Just before the first spring flowers pop out of the snow and before Lent, the 40-day fasting period before Easter, something colorful and outrageous happens in villages and towns across Belgium. It’s carnival time and people come together to celebrate in excess, just as later on they used to congregate to celebrate in fasting and penance.

While the fasting and penance part is on the wane, the explosion of joy and excess of the carnival is alive and well. The carnival of Binche, a town of about 35000 inhabitants in the South-West of Belgium, is the best-known and the oldest in the country. The first written record of the event dates back to 1394.

People from all over Belgium and beyond come to witness one of the oldest surviving street carnivals in Europe. Hardly anything about the dress, rituals and customs have changed since the 14th century, prompting UNESCO to list the Carnival of Binche as a Masterpiece of the Oral and Intangible Heritage of Humanity.

Celebrations start on Sunday and culminate on Shrove Tuesday (or Mardi Gras), just before Lent. The main characters of the event are les Gilles, with their tall hats with ostrich feathers, wooden footwear, wax masks and colorful costumes. The outfit features a linen suit with red, yellow, and black heraldic designs (the colours of the Belgian flag), trimmed with large white cuffs and collars. The suit is usually stuffed with straw, giving the Gille a hunched back.

Other characters, such as the Paysans and Paysannes, Harlequins and Pierrots, join in as the procession unfolds through the town.

They all throw oranges that the crowds try to catch in flight. Oranges fly in all directions and you really need to keep your eyes open and duck every now and then. The procession leaves behind hundreds of squashed oranges.

Here’s me, proud of having caught one while holding my camera in the other hand.

The celebration continues long into the night, after the Gilles have come out of their heavy costumes, after the big fire in the main square has raised its flames over the tipsy heads of the villagers and has consumed every last bit of winter wood.


Cultivating Attention

Photography cultivates a certain awareness and attention to detail. You walk on the street, all senses awake. There’s this detail here and that situation over there. You can see things developing into something that could be a good photo. You anticipate. You position yourself in the right place and wait for the right moment.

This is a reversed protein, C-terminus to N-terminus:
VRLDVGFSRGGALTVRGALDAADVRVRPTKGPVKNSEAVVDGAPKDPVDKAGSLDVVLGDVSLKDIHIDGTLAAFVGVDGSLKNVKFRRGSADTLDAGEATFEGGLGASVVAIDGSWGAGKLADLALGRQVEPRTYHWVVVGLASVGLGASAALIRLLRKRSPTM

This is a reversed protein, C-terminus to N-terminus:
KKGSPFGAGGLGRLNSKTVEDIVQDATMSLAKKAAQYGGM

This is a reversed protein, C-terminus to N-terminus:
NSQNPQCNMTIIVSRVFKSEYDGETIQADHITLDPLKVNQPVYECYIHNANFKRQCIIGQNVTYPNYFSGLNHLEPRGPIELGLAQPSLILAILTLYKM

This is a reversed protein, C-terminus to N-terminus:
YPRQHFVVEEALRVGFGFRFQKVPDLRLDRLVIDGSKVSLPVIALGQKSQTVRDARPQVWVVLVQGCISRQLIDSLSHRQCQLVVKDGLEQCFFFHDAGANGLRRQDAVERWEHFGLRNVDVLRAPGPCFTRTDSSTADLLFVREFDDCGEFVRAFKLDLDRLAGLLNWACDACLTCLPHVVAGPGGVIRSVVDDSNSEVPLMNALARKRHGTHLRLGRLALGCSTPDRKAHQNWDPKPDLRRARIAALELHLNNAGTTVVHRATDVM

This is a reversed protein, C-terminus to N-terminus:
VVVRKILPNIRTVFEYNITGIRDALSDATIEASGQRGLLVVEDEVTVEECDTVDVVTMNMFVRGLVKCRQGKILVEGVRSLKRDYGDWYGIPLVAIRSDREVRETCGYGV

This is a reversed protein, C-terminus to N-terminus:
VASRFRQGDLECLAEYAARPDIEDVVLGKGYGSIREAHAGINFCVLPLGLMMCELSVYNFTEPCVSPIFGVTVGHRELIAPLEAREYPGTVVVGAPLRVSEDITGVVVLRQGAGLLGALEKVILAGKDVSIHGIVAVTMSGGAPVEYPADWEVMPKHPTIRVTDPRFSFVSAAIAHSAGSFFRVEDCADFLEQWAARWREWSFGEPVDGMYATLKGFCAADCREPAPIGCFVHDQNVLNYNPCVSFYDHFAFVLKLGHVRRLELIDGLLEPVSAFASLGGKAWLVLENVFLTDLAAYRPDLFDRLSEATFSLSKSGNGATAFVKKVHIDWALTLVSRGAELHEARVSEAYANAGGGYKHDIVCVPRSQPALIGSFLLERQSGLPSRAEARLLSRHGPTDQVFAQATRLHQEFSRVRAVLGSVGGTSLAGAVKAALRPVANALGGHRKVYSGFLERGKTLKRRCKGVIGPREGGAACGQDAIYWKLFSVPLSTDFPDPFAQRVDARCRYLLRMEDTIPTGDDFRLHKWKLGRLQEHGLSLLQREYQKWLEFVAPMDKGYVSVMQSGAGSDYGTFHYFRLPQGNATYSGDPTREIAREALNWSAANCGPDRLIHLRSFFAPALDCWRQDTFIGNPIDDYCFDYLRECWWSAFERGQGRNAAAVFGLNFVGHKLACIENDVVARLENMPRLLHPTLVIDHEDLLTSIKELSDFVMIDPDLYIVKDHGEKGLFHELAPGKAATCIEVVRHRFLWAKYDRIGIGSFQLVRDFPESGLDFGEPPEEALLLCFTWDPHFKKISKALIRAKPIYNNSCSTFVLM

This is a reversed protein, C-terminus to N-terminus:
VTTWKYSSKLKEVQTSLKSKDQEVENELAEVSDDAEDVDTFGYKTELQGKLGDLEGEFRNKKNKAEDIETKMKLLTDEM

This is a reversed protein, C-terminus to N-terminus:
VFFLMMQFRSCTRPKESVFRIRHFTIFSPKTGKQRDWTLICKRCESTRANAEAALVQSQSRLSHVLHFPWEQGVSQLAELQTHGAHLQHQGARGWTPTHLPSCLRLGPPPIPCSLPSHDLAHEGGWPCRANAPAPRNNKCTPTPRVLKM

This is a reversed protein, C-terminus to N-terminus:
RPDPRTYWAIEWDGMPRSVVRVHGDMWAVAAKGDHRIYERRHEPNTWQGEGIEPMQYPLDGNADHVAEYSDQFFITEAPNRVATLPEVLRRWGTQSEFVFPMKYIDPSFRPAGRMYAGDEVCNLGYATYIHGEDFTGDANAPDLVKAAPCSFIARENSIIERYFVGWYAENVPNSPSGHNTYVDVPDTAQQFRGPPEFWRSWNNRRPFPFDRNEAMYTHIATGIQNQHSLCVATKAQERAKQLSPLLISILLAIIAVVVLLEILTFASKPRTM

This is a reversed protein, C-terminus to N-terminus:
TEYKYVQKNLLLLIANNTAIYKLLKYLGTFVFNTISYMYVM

Sometimes (in fact, many times) that place was far from being the right one. And the right moment passed before you could react. Or never arrived. But the experience is still yours to enjoy. It wasn’t pointless.

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A Year In 12 Photos

This is my last post for 2022. December is often a month of reckoning, revisiting, and trying to make sense of what happened.

I need to accept how things are in order to go ahead and be prepared for how they could be.

I need to make peace with how things are in order to be able to turn them into what they could be.

Aren’t we all?

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There are borders that are meant to keep people in. They prevent people from traveling to see how life looks on the other side. When you see something different, you compare and evaluate. Terms of comparison are threatening for regimes that are built on delusions of grandeur and uniqueness: “Why would you even want to go out? This is the best place to be anyway!”

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Facing the wave

The tide is coming in like a tsunami.

The beach has been swallowed by the rising sea. There’s a storm brewing somewhere on the horizon. The waves keep getting higher and stronger. They splash against the concrete wall, creating foam tentacles descending upon unsuspecting passers-by.

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Shades of blue

It gets late and the tide is coming in strong. I am at the water’s edge, watching my feet slowly disappear under water.

The breeze is carrying smells of faraway life and death, of drifting away and never coming back.

Seaweed. Decomposing creatures washed ashore. Salt. Cold. Fear. Calm.

Fantastic shapes in the sand, resisting until the next big wave washes everything over. Water, the big equalizer.

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I sometimes find myself looking for serenity as if it were a moment of grace detached from the here and now. I suspect it happens to most of us. Serenity becomes a way of getting away from problems and finding a little bubble of comfort. A holiday thing.

The problem with this is that holidays end and you find yourself looking for the next holiday. It’s an escapist mindset.

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Traveling the world

I woke up before anybody else. Like a sleepwalker, I prepared my backpack before fully realizing what I was doing. I took a few sips of hot coffee and I went out in the cold air.

Past my neighborhood, with its smell of freshly-baked bread and its familiar streets that I can recreate in full detail

Past the railway station, which always smells of creosote and farewells and never-coming-backs

Past the forest, where I’ve lived my joys and drowned my sorrows and watched the sun go up and go down

Past the river, where so many have drowned trying to get somewhere or running away from somewhere

Past the mountains, with their dark valleys and shining peaks and secret caves and passages

Like the tiny forest spring flowing into the river that flows into the river that flows into the river

Eventually finding its way to the ocean

I keep on moving